May 15th, 2009 | By | Category: International

It was 1991 and the Coalition forces were sweeping north through Iraq; crushing an ill-equipped Iraqi army.

Alec, my neighbour, a countryman not given to radical opinions, watched the progress on his small television.  “Do you know, Mr Poulton, if Kuwait had fields of cabbages and not oilfields, no-one would have gone to help them”.

I nodded agreement, but felt that I should demonstrate some sort of establishment view, “But Alec, isn’t it right that we should defend a country against aggression?”

“Aye, certainly”, he said, “but it seems odd that we can only do the right thing when there’s something in it for us”.

My mind went back some twelve years from that conversation, back to 1979 and David Owen speaking at a student union meeting.  The government in which he had been Foreign Secretary had lost power the previous May and Owen felt free to express his own views.  “The first duty of the Foreign Secretary”, he asserted, “is to protect the national interest”.  No high principles;, no doing what was right for the sake of it; no asking what is good and what is true; the national interest, plain and simple.

Perhaps it was always thus, perhaps self interest and profit have always been the determinant of policy; even the religious wars of the Middle Ages, fought for supposed reasons of ‘faith’ were deeply motivated by the belief that if one engaged in such conflicts it would bring tangible eternal rewards.

Watching Hotel Rwanda on a grey May evening in preparation for a visit to the country in six weeks’ time, Alec’s words came back.  The British, French and Americans do not intervene because there is nothing in it for them.  Foreign forces come into Kigali to take out the foreign nationals; the Africans are completely incidental.  The United Nations force lacks the strength to save more than a minimal number of lives.

How many genocides pass while the world discusses the merits of intervention and passes resolutions at international conferences?  A blind eye is turned to the atrocities in Darfur because the Chinese are actively involved in the Sudan and none of us can afford to alienate the Chinese; it would not be in the national interest.

Nearly a million people died in Rwanda while the outside world listened to reports on the radio.  There was no profit in intervention.

But if everything comes back to self-interest and profit, doesn’t that apply as much to individuals as to nations?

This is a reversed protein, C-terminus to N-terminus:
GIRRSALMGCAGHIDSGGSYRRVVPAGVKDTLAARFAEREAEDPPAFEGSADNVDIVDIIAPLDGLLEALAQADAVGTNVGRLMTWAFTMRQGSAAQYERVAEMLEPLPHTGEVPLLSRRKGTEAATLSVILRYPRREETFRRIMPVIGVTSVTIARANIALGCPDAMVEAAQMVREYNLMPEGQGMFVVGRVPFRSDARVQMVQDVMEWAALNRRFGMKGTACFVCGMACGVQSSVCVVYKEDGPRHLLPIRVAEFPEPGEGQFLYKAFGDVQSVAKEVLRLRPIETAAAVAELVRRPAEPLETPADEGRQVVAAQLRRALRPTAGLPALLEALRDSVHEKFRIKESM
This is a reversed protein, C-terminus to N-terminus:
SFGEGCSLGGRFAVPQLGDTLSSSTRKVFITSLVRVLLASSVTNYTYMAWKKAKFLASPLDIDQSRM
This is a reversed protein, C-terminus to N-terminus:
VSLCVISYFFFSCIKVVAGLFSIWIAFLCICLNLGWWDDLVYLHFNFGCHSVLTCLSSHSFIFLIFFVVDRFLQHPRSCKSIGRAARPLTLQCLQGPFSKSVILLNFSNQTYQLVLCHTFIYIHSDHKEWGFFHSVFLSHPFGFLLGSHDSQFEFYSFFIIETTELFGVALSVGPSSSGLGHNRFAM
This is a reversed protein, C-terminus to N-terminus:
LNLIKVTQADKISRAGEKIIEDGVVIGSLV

Why are you going to Rwanda, Ian? To appease some sense of guilt?  To mollify a God who might be angry if you don’t show enthusiasm for doing such things?  To try to re-capture some sense of youth by going somewhere that many people still think as being on the ‘edge’? It’s a valid question.

Perhaps there is self-interest in altruism as well as in personal profit.  Or maybe personal profit is more than just about cash balances.

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  1. Why are you going to Rwanda? Sadly unless there’s any profit in it, no nation will do more than give it lip service in parliament. Look at Darfour, Zimbabwe or even Burma where Aung Sang Su Kyi has been under house arrest for over 20 years thanks to their Junta which tramples over even a duly elected President. And I don’t think there’s any fault in being self-interested or altruistic if you’re actually going over to help people in need. It helps them, and you.

  2. I’m going to Rwanda (paying my own way) because my parish has started to support the development work in a diocese there which has a strong Dublin connection. I’m going down to Burundi to visit a friend and to see a project that was funded by a committee of which I was secretary

  3. There’s an episode of Friends where Phoebe tries to do something good for somebody without getting anything back in return. In the end it’s impossible because at the very least she is left feeling good about herself for the deed she has done. It didn’t stop her trying to do good things though and I think that’s the point.

  4. A quest for purpose? Perhaps, as a witness to how the office and dignity of a clergyman is now seen by the Rwandan population. Courage will not forsake you, no doubt, when you have occasion to bear the consequences of the clergy’s passivity during the genocide.

  5. Members of the church were guilty of worse than passivity – the former bishop of the diocese I will visit was guilty of crimes against humanity, but died in prison before coming to trial.

    But the church carries on; it is the provider of education and health care in many parts of the country and has a growing and vibrant membership.

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